When we turn the page to a fresh start, we often suddenly think by doing different things we’ll become different people.
In reality, we often need to become different people in order to do and succeed at things we’ve never tried or succeeded doing!
I learned this in running. You don’t run a marathon to become a runner. You must first become a runner to run the marathon.
When I was in grad school, Josh and I joked that we wouldn’t know how to be married once I finished my degree because it had consumed so much of our days. When getting close to finishing the house, we joked again that we wouldn’t know how to be married once we moved in because it was almost all we talked about and did for over a year.
Turns out, in both cases, our marriage did just fine because the value and worth we put on each other and the relationship had far less to do than what we were doing, than who we were as people.
But if we would have started with: let’s build a house because it probably will make our marriage better…we probably would have run into some issues!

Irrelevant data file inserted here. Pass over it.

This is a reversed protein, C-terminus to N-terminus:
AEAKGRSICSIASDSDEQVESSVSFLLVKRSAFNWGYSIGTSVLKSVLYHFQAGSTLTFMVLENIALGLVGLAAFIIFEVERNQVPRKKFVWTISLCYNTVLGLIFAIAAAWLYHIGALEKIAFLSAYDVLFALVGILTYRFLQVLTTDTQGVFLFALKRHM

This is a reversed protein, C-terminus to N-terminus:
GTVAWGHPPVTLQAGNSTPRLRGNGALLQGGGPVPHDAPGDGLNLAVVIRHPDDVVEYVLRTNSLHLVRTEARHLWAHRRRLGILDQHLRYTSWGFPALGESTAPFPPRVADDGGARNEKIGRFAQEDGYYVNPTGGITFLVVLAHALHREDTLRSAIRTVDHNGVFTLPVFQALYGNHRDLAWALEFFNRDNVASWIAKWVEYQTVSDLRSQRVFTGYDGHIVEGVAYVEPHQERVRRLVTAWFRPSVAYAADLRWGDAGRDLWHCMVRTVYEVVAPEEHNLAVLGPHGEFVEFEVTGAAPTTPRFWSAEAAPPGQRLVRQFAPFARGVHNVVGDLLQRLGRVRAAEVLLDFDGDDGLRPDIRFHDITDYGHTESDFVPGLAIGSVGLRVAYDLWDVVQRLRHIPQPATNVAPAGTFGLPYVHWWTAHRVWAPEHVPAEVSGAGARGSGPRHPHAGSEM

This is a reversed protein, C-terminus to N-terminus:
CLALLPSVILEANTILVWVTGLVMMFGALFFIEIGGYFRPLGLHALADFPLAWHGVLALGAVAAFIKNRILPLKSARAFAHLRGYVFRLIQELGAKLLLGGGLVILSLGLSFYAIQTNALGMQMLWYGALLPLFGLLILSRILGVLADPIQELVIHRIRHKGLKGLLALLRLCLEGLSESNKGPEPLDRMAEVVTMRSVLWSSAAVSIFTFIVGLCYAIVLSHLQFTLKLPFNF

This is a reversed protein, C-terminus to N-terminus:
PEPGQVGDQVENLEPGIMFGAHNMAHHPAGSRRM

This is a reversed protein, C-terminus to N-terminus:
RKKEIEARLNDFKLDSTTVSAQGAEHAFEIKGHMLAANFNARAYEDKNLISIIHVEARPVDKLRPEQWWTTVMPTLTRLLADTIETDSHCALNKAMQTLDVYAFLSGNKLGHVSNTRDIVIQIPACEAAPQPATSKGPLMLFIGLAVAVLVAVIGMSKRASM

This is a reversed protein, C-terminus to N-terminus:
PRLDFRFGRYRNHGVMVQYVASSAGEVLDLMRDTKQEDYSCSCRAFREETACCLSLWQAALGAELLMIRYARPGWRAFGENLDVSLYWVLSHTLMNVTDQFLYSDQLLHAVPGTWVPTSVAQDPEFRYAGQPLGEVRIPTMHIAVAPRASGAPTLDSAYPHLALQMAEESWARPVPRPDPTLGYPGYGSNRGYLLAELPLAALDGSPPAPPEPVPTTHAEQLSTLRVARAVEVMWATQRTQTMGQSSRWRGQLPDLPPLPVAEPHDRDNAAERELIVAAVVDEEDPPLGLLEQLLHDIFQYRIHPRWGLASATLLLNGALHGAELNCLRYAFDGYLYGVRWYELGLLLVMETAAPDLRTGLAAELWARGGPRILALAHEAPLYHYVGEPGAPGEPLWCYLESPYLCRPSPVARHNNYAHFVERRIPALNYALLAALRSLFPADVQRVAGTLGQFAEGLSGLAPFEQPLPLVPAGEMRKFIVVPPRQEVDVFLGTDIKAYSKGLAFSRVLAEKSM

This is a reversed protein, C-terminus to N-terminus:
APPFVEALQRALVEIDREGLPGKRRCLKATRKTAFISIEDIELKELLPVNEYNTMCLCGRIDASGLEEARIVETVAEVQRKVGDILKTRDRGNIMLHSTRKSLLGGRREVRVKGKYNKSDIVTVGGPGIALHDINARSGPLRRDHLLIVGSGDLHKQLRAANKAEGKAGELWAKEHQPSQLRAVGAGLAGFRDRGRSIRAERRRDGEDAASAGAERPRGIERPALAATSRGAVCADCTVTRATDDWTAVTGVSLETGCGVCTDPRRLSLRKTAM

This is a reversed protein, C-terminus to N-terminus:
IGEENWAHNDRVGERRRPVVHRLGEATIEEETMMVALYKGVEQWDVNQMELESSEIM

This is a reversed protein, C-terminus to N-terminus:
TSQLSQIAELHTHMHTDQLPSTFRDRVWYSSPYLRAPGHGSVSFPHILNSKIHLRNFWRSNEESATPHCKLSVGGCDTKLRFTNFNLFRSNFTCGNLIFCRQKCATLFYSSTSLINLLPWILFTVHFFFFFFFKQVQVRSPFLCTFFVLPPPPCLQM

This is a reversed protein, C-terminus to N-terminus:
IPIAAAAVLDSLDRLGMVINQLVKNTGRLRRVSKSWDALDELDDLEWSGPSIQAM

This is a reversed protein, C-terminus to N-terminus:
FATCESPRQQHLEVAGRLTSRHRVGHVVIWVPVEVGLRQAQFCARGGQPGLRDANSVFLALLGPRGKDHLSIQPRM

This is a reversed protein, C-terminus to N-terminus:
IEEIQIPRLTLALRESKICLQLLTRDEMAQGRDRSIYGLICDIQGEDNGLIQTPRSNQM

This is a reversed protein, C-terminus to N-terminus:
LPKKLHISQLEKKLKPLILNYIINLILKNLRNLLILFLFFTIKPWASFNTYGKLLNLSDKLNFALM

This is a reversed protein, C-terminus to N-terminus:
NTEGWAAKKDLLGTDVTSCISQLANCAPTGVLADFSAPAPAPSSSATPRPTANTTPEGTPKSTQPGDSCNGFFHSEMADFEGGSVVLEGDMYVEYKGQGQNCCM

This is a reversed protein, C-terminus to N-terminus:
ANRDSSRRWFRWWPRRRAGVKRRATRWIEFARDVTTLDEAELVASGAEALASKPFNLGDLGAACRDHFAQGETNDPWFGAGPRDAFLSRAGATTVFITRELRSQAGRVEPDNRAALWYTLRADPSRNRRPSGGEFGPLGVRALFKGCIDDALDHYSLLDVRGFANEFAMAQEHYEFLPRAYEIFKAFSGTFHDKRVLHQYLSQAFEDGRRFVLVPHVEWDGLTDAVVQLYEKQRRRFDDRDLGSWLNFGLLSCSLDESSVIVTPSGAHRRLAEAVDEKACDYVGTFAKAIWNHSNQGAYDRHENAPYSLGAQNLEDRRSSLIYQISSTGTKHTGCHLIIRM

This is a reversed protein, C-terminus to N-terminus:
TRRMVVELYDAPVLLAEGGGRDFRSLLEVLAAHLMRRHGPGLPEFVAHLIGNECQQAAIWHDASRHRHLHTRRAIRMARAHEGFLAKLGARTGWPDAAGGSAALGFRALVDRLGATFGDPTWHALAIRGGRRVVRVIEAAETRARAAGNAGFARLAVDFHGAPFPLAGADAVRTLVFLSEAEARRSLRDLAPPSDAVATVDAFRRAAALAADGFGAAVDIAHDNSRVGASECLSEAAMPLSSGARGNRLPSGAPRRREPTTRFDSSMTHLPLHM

Finishing the house has given us a fresh start on many levels…in how we spend our weekends, in how I start my mornings before work, in how we balance our finances, in what we imagine for the next sixteen months. Finishing the house made me think about what to do with my blog which had become almost exclusively about the process of building. It made Josh think about which parts of the process he actually enjoyed, and what work he’d be proud and willing to continue to do in other people’s homes. It’s given us new neighbors, in a new neighborhood, and new relationships to cultivate.
What I really hope it has not done, is made us different people. What I really hope it does not do, is jade us into believing nothing we do will ever be as big and cool and awesome as building the house.
We’re human beings, not human doings.
And truthfully, being in the house, is way better than doing the building!